It was a story I almost didn't dare to tell.
My first exposure to the multi-racial gang of black and Creek Indian marauders who rampaged through Indian Territory in the summer of 1895 was a photo taken soon after their capture. They stand expressionless and staring directly at the camera. All five of them look so terribly young. Their empty black and brown faces almost demand that you impose a story on them, that you fill them up; they look so drained, yet so evocative of a strange and iconographic time and place.
The Rufus Buck Gang in 1895. Rufus Buck is third from the left.
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I wanted to build a story around them. The group's name--the Rufus Buck Gang--was stunning. The very name of the leader of this brutal black/Indian gang invoked the infamous "Black Buck" stereotype. But he was almost a boy--no black stud here. Just as quickly as the stereotype was invoked, it was squashed. Then I learned that his aim was to reclaim Indian lands, to drive the increasing numbers of whites from lands that had been promised to the Indian nations. He was taking on the U.S. government with no more than a gang of five gangly youths. Foolish, naïve, mad. It had to be the work of a messianic temperament--a downright religious zeal. This was complexity far beyond the "Buck" stereotype. He might have been an innocent zealot on a mad quest, righteous yet brutal, understandable yet unforgivable, sympathetic yet horrific.
Research opened up the fascinating landscape of the turn-of-the-century Indian Territories, a strange, multi-racial netherworld overseen by "Hanging Judge" Isaac Parker, containing more whites than Indians at that point, and housing a healthy number of black freedmen who held positions of responsibility, such as lawmen hunting down the surfeit of criminals, black, red and white, who thrived there. The story promised lawlessness, politics, the intersection of African-American and Native American peoples" It was a fascinating time in our history.I wanted to explore this group and their extraordinary turn of the century milieu, but I didn't dare. How could I so baldly invoke stereotypical Black Buck in the form of a young half-black, half-Indian man who was hanged for the rape of a white woman (though his crimes crossed color lines and included murder)? Did I dare to evoke black enslavement to Native Americans and their subsequent relationship? Did I dare tell a story in which a black male turns his fury outward at his oppressors as opposed to turning it inward on himself? Did I dare tell a story that, true to most of black history, ends in something other than reconciliation and triumph for its central characters?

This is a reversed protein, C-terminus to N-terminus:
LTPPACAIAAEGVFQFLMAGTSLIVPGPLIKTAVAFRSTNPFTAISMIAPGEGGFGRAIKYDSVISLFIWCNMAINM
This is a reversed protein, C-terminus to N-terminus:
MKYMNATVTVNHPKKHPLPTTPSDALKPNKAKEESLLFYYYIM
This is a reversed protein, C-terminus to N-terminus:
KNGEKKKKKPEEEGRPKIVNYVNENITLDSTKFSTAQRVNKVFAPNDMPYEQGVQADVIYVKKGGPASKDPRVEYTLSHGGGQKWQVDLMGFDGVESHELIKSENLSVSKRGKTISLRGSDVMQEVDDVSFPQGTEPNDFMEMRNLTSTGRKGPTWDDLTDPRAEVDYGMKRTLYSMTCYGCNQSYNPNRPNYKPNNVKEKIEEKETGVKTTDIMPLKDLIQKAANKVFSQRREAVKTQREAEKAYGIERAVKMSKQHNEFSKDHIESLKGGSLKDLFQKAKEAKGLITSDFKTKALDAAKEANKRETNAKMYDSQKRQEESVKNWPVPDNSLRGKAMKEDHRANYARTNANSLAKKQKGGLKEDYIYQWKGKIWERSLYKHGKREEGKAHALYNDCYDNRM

For more than 10 years, I did not dare. I paid what amounts to a "black tax" on many of our national stories. We pay by not telling them. We avoid them because, for blacks, they invoke painful memories (if they happen not to center in the 60s), and whites shrink from the memory of crimes, implicit and explicit, committed in their names.
"Those who cannot remember the past are condemned to repeat it," George Santayana famously said. That thought is chilling on the context of the stories we black Americans fail to tell each other.